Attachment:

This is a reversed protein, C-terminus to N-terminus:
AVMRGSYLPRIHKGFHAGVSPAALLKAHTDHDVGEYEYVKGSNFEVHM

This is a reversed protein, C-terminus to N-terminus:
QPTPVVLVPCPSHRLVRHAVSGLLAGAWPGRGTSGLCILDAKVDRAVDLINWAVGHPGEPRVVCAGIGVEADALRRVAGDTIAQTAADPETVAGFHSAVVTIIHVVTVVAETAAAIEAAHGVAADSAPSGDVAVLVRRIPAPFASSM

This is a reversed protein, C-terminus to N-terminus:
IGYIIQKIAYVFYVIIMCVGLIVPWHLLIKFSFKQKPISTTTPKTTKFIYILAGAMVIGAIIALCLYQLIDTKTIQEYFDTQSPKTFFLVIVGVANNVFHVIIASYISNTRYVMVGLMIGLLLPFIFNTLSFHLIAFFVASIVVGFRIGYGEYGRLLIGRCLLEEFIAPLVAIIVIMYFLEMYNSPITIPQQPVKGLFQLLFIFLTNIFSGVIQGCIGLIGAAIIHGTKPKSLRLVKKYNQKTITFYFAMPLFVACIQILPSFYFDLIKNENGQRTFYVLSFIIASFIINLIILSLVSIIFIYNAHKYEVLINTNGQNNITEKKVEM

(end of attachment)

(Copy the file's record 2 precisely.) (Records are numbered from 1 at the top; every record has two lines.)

This is a reversed protein, C-terminus to N-terminus:
QPTPVVLVPCPSHRLVRHAVSGLLAGAWPGRGTSGLCILDAKVDRAVDLINWAVGHPGEPRVVCAGIGVEADALRRVAGDTIAQTAADPETVAGFHSAVVTIIHVVTVVAETAAAIEAAHGVAADSAPSGDVAVLVRRIPAPFASSM